Are brain implants the future for recovery and rehabilitation after brain injury?
In 2022 it seems that technology is coming to the forefront of everything we do. From the cars we drive becoming more autonomous, to the growing popularity in cryptocurrencies as a way of making transactions. We are even seeing digital artwork being sold at higher prices than real-life paintings!
The same can be said for medicine, with the use of AI technology increasing (please see my blog post here for a detailed overview of this) Examples of AI use in medicine include AI’s ability to interpret big data and predict potential complications with new drug combinations in particular patients.
So, what are the possibilities for technology driven treatments for brain injury? Whilst the question is vast, this blog will focus on brain machine interfaces (BMIs), along with the benefits and risks associated with this technology.
What are BMIs?
Brain-machine interfaces (BMIs) combine methods, approaches, and concepts derived from neurophysiology, computer science, and engineering in an effort to establish real-time links between living brains and artificial machines.
In short, they are interfaces via implants within the body or worn externally that record or stimulate activity in the brain and nervous system.
This is not a new concept, and the following examples show how neural interfaces are currently being utilised:
- Brain implants to treat Parkinson’s disease and tremor;
- Electrical foot stimulators to aid stroke recovery;
- Cochlear implants to convey sounds to people with hearing loss;
- Brain computer interfaces, typically EEG (electroencephalography) headsets, used by gamers to control digital objects;
- Transcranial stimulation used to boost memory or concentration.
What could BMIs do in the future?
A 2019 project named ‘iHuman perspective: neural interfaces’ lead by the Royal Society outlined how BMI/BCI technology can continue to develop and transform medicine in the future (more details can be found here.) As one of the co-chairs of the project Professor Chris Toumazou put it:
“The applications for neural interfaces are as unimaginable today as the smartphone was a few decades ago. They could bring huge economic benefits to the UK and transform sectors like the NHS, public health and social care”
The project’s message was that it was time for the UK to capitalise on this technology and become a ‘market leader’, by speeding up our utilisation of BMIs.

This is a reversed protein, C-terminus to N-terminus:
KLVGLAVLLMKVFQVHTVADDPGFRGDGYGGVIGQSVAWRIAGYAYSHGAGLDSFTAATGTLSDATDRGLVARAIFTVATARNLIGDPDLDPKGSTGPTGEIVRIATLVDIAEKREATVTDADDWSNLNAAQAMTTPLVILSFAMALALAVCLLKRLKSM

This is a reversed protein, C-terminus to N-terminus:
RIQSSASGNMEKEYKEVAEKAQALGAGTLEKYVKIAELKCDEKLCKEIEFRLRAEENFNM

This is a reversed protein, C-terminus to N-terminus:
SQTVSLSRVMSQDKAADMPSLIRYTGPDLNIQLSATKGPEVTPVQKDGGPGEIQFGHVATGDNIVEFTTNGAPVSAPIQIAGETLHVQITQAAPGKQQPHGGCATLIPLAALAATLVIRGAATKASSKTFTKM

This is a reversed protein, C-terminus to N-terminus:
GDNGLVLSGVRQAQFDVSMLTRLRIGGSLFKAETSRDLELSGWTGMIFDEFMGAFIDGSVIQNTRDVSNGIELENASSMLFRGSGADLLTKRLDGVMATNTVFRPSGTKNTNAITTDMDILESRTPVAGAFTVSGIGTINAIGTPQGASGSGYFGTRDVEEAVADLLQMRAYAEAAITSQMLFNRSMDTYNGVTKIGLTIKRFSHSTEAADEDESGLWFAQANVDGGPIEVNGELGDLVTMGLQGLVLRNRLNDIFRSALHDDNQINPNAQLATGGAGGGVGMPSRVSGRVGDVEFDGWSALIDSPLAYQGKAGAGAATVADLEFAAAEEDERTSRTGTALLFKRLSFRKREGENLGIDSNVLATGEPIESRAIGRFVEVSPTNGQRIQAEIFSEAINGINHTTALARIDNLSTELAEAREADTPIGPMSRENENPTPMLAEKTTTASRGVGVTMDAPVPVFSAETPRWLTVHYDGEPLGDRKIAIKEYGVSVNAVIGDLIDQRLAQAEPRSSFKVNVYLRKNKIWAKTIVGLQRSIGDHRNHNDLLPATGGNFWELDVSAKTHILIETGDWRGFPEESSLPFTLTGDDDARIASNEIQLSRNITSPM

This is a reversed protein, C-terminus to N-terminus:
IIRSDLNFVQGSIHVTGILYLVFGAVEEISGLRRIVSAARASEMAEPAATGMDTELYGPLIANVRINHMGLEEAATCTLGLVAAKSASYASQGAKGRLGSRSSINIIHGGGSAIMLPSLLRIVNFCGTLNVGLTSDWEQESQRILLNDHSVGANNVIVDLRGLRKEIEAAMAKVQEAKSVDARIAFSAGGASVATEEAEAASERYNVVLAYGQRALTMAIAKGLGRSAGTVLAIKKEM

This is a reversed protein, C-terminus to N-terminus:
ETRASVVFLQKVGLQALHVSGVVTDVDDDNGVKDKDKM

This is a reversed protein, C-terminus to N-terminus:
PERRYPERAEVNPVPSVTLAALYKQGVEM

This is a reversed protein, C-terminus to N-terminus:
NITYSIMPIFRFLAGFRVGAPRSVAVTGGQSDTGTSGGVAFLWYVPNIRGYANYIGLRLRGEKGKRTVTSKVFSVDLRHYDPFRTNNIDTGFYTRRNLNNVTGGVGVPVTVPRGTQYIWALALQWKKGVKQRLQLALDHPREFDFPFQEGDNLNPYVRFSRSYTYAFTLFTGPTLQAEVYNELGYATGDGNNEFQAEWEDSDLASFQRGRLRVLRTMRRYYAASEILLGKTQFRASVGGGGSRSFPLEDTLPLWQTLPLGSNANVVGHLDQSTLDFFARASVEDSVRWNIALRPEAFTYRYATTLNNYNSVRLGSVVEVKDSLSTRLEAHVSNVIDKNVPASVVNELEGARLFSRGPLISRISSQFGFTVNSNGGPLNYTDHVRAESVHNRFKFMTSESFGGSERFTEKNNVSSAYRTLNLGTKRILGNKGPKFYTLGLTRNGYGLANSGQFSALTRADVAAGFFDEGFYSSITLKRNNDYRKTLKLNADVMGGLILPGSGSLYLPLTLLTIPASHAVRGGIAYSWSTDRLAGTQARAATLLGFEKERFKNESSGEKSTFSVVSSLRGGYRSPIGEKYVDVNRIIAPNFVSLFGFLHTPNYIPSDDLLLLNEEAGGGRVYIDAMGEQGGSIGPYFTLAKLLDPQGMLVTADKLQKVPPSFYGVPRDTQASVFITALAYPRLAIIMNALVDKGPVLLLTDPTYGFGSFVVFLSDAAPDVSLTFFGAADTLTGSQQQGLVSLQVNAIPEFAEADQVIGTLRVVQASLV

So how can they be applied in the future? A lot of current brain injuries that have conventional treatments could be treated in this way. In particular there is research to suggest that ‘deep-brain stimulation’ is being trialled as a way of targeting the memory effects of Alzheimer’s. With a more futuristic view, it opens up the possibility for those who have suffered from strokes or paralysis resulting from a brain injury in order not only stimulate sensation but able to accurately record the effects and adjust treatment accordingly.
What risks need to be considered?
Much like any new medical treatment, there will be a number of risks to address and questions to be asked, as well as legal implications which could impact negligence claims.
The brain is the human body’s most complex organ and introducing an invasive technology to brains does not come without the risk of injury to the brain itself.
The long established principle for standards of care in medical treatment is often referred to as the ‘Bolam Test’: “If a doctor reaches the standard of a responsible body of medical opinion, he is not negligent”. Whilst brain implants are still relatively new, doctors may be held to a lower standard of care than at a point in the future when brain machine interfaces may be more commonplace.
Problems with the implants themselves could also give rise to injury claims. Suppliers, manufacturers and/or designers of the technology) could all be at risk of legal action if things go wrong.
Privacy and data risks
In a society where we have witnessed devastating data leaks/hacking and a continuous struggle for improved cyber-security, we have to question whether the digitalisation of thoughts and moods could be capitalised on by governments and companies as a radical form of data collection. It may go as far as requiring amendments to data protection and privacy laws.
The risk to personal privacy and security will almost certainly involve aspects of human rights being called into question. Whilst this may appear dystopian, it is not outside of the realm of possibility and presents a real risk to society.
Perhaps one of the more obscure risks associated with brain machine implants is the question of whether the recipient retains their autonomy, or if the very definition of being human will change. One perspective is that the implants will become an extension of the human body, thereby expanding its capabilities.
To guard against this, neural machines would have to be limited to its desired usage, rather than allowing unlimited interference with the human brain.
Brain machine interfaces remain very much in their infancy compared to their potential, and it is difficult to predict how far they will be integrated into helping people recover and live following brain injury, in the future. On the surface it appears that they may have a lot of benefits and could alleviate problematic symptoms of many conditions.
What we can say is that with this technology emerging there is a need for robust guidance and legislation to accompany it. In addition, there will have to be serious consideration of the amount of risk associated with implanting the technology, and the ethics surrounding its autonomy.
For more information in relation to how automated technology is affecting personal injury claims, you can also visit BBK’s dedicated web page here.